Colossians 3:12-14 counsels us to “put on” various ethical and moral virtues such as compassion, kindness, meekness, holiness and forbearance.  This teaches us that to build and repair our God-given universe requires action arising from positive intention.  It doesn’t happen automatically.  We do not, for instance, progress in such virtues if we do not mean to “put them on” (in St Paul’s phrase) and make them controlling factors of our own behaviour.  At the same time it is important that St Paul, a few verses back (Col 3: 1 – 3), makes it clear that he is addressing those who have put off the old man or old nature, and have put on the new nature.  He is referring to the theological change of being faithfully within the fellowship or communion of the body of Christ through baptism.  The moral and ethical progress that St Paul outlines for us is only in view if the theological change has already been accomplished.  That theological change puts us in touch with the restored universe that has been granted to us in Christ. The ethical and moral progressive change is necessary now to deepen and extend and make repairs to that restored universe over all our life and relationships.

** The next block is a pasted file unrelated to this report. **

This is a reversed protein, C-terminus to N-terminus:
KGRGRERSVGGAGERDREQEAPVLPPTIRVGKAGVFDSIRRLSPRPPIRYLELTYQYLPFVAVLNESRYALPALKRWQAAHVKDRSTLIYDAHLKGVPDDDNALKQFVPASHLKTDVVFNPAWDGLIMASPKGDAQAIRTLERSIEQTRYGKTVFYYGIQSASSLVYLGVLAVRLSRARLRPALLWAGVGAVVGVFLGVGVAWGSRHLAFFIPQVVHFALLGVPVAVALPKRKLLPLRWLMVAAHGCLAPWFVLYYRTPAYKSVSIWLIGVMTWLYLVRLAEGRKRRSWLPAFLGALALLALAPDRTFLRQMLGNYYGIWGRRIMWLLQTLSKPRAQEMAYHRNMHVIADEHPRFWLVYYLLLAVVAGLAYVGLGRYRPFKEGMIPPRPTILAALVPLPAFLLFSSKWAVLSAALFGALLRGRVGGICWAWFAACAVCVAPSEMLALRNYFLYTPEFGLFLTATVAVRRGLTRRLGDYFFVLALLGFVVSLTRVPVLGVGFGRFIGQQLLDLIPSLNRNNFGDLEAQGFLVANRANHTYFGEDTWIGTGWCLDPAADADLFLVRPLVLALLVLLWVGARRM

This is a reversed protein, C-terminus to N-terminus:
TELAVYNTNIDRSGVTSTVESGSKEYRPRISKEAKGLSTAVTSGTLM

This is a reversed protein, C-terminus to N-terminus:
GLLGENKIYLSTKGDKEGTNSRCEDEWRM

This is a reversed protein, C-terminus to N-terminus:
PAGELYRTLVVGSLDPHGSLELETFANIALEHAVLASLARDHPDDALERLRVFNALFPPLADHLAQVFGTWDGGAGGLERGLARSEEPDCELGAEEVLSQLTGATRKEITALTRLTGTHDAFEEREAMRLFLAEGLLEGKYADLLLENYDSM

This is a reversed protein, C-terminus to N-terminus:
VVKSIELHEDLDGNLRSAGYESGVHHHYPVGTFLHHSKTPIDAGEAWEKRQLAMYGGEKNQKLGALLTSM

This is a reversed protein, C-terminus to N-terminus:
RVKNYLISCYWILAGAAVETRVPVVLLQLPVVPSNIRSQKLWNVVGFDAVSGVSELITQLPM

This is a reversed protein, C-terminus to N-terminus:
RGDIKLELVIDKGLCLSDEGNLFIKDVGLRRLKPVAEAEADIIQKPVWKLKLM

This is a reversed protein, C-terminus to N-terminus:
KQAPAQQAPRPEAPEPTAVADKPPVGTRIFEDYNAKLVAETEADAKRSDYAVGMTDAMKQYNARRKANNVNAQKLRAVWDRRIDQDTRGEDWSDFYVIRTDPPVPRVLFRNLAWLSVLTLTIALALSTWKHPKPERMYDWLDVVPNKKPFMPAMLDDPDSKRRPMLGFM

Our Lord’s growth in wisdom and years and favour before God and man and the boy Samuel’s growth in stature and favour with the Lord and with men, provide good pictures of the growth we are all called to as children of God, members of Christ and inheritors of the Kingdom of Heaven.  The boy Samuel’s growth, according to the account, was within the sanctuary at Shiloh, ministering to the Lord in the presence of Eli the priest.  His mother also continued to show her care for this special child but there were negative influences on his life too, such as the contemptuous and dissolute behaviour of Eli’s sons.  Samuel had to distinguish the path of life he was called to from the path of life of Eli’s natural successors, and as the account unfolds we see the grace of the Lord in a personal revelation to Samuel strengthening him to continue making good choices and judgements.  The whole life of Samuel as recounted in the Old Testament demonstrates the primacy of the theological influences over the ethical and moral influences in the growth and progress of this remarkable man of God. For him as for us, to be guided by principles of goodness is good, but it is within the gift of God Himself to grant the power to perform the principles.